Things we think are important to remember for the first few sentences of your story:

  1. Get the reader to start asking questions. Don’t give all your information at once; rather, make you audience read on to have their questions answered. Just don’t make them wait too long for every answer or they may lose interest.
  2. We agree that characters must have goals. If you introduce a character in your first few lines, they need to want something or the reader won’t care.
  3. Make your reader feel like they are entering a story in-progress. That is to say, they are aware from the first few lines that the story has a definite, believable past, and they’re coming in right as the most interesting part of this ongoing story is beginning.
  4. We agree with beginning with action is likely best. Exposition can weigh down the story’s start. Move the reader by writing movement.
  5. Be mindful of the second sentence. The first sentence should lead into the next, or else fill the reader with so many questions that they have to read on to get their answers (see above).

If you’re doing these things, or at least making an effort to do them, you’ll have a strong first line, guaranteed.

Further reading on beginning a story:

I’ve finished the first Hunger Games book and am ready to move onto the second one.


I-Isn’t Catching Fire the one with the plot-dragging love triangle I often see people complaining about?

I’m scared—

What is “Pace”, and How Does It Affect Your Story?



a-pelvis-named-elvis asked:

I need a couple of tips on writing chase scenes, while keeping it urgent while not sounding too bland (a character is running to find another specifically).

I think that what’s going to help you most in writing this chase scene is understanding how to control your story’s pace. We haven’t talked about pace yet here on Yeah Write, so let’s!

The clearest way that I can describe pace is to use a music metaphor. In music, we call pace “tempo”. If something has a fast tempo, it has more beats per minute, and the notes are likely shorter (staccato). So in a given minute of an up-beat song, there are a lot of notes, there’s a lot going on, and it gives the music the feeling of being “fast”. If a piece of music has fewer notes, fewer beats, and the notes are held for longer in a minute, it gives music the feeling of being “slow”. (Doesn’t it make you think of being at a school dance and the song switching from something upbeat like Jump Around to a slow dance like My Heart Will Go On?) (I hope you enjoyed my 90s references.)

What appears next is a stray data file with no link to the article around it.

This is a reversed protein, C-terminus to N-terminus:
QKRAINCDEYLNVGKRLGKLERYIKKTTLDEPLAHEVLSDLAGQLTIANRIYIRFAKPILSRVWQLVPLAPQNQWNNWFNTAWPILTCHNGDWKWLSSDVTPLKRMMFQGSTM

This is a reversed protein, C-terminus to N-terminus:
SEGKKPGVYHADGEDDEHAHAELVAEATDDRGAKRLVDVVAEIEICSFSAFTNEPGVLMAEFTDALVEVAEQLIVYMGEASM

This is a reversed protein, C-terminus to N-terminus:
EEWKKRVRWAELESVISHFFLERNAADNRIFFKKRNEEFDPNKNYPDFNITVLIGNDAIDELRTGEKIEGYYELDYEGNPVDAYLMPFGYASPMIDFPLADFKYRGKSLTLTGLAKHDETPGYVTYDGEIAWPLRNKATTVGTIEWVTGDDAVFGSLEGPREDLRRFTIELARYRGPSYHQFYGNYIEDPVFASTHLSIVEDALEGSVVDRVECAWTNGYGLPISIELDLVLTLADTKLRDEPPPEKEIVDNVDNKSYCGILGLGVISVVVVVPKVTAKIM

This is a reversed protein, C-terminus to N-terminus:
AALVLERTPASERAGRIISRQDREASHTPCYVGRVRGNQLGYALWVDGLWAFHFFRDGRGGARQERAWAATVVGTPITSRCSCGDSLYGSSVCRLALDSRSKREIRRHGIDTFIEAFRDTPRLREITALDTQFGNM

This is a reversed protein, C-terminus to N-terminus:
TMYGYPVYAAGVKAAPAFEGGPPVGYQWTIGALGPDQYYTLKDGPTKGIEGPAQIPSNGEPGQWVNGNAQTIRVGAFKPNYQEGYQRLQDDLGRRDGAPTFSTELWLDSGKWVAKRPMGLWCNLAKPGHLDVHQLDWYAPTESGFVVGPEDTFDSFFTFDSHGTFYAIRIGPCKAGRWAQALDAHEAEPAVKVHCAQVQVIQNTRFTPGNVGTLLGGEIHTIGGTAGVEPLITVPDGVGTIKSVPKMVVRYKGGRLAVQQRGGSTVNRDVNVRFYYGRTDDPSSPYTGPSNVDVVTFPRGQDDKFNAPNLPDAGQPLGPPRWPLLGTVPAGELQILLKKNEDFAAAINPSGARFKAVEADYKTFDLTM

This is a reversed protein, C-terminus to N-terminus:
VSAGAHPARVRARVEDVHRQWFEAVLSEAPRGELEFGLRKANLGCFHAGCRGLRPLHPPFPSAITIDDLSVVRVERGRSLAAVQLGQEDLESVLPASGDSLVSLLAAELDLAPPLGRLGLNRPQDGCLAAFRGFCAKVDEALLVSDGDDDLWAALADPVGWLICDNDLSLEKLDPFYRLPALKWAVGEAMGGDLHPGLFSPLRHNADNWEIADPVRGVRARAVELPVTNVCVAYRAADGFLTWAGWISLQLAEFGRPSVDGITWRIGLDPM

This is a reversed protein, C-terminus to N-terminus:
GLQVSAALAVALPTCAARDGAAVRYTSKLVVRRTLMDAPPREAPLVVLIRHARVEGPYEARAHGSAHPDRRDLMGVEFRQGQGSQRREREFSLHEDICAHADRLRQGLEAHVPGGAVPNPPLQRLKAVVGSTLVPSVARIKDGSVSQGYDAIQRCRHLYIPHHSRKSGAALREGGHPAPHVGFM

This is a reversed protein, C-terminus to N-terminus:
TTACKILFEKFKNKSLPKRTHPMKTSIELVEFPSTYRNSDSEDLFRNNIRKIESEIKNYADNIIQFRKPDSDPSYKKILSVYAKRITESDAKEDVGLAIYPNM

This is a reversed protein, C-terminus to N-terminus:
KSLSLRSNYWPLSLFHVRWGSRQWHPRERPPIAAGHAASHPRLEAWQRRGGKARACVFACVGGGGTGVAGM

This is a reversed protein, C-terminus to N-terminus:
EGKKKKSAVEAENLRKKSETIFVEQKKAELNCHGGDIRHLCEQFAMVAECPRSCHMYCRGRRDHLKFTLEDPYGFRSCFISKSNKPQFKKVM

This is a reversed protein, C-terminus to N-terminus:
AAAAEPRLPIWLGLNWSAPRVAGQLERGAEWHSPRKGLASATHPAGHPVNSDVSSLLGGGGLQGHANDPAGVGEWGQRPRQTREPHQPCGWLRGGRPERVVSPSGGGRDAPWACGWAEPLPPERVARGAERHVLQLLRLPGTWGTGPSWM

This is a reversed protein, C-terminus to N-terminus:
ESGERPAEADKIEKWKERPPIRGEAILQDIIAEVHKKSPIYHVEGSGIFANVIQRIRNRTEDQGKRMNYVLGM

Moving on!

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Which POV Is Right For You? : A How-To on Point of Views


So, I’ve been noticing that our ask box is full of questions about POV problems: What point of view should I use? I want to use first, but there’s a scene where my MC isn’t there. Should I use third and first? What about writing Multi-POVs? And what’s the difference between Third Person Limited and Third Person Omniscient, anyway? How do I write in Multi-POV?


Don’t get me wrong; I have no problems answering these questions. Actually, I’m happy you asked! POVs are something I can at least help with. I just am surprised at the vast ocean we got.

But fear not! I’m going to attempt to answer these questions by explaining what a Point of View is, the different kinds of POVs that you can use [with examples], and hopefully help you on your way to picking a damn pronoun.

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How To Use An Apostrophe

By The Oatmeal

New Follower Feature Round Up!



Hello new followers! Welcome to Yeah Write! We’re so appreciative of your follow, and hope you’re psyched as we are that you’ve become a part of our little big family!

Some basic facts:

  • Yeah Write! was created in December of 2010
  • Even though the URL is yeahwriters.tumblr.com, the blog is called “Yeah Write!” (yeahwrite.tumblr.com has always been taken, even though there’s nothing posted there. So annoying!)
  • yeahwriters.tumblr.com and yeahwrite.net go to the same place
  • It’s run by one person
  • When this was published there were 30,649 followers

So, here’s our sternly worded list of things that we really want our new followers to know about, haha:

  • Pleeeease look at the flowchart on our ask page (yeahwriters.tumblr.com/ask2) before sending an ask. There’s a very good chance that your question is answered on our FAQ, Submit, or Advice pages (more on these below).
  • Please don’t send us an ask in the fanmail format.
  • The directions on how to submit everything, from a story to a workshopper app to a prompt to a promo, are directly on our Submit page (yeahwriters.tumblr.com/submit).